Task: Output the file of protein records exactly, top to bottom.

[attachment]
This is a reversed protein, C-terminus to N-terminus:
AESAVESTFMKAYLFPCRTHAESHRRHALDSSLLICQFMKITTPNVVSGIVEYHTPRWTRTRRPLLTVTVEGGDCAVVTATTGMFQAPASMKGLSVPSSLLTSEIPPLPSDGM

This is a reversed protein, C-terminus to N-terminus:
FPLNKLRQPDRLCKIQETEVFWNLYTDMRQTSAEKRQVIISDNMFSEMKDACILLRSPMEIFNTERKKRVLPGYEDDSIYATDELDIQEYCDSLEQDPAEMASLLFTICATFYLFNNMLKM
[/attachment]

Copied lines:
This is a reversed protein, C-terminus to N-terminus:
AESAVESTFMKAYLFPCRTHAESHRRHALDSSLLICQFMKITTPNVVSGIVEYHTPRWTRTRRPLLTVTVEGGDCAVVTATTGMFQAPASMKGLSVPSSLLTSEIPPLPSDGM

This is a reversed protein, C-terminus to N-terminus:
FPLNKLRQPDRLCKIQETEVFWNLYTDMRQTSAEKRQVIISDNMFSEMKDACILLRSPMEIFNTERKKRVLPGYEDDSIYATDELDIQEYCDSLEQDPAEMASLLFTICATFYLFNNMLKM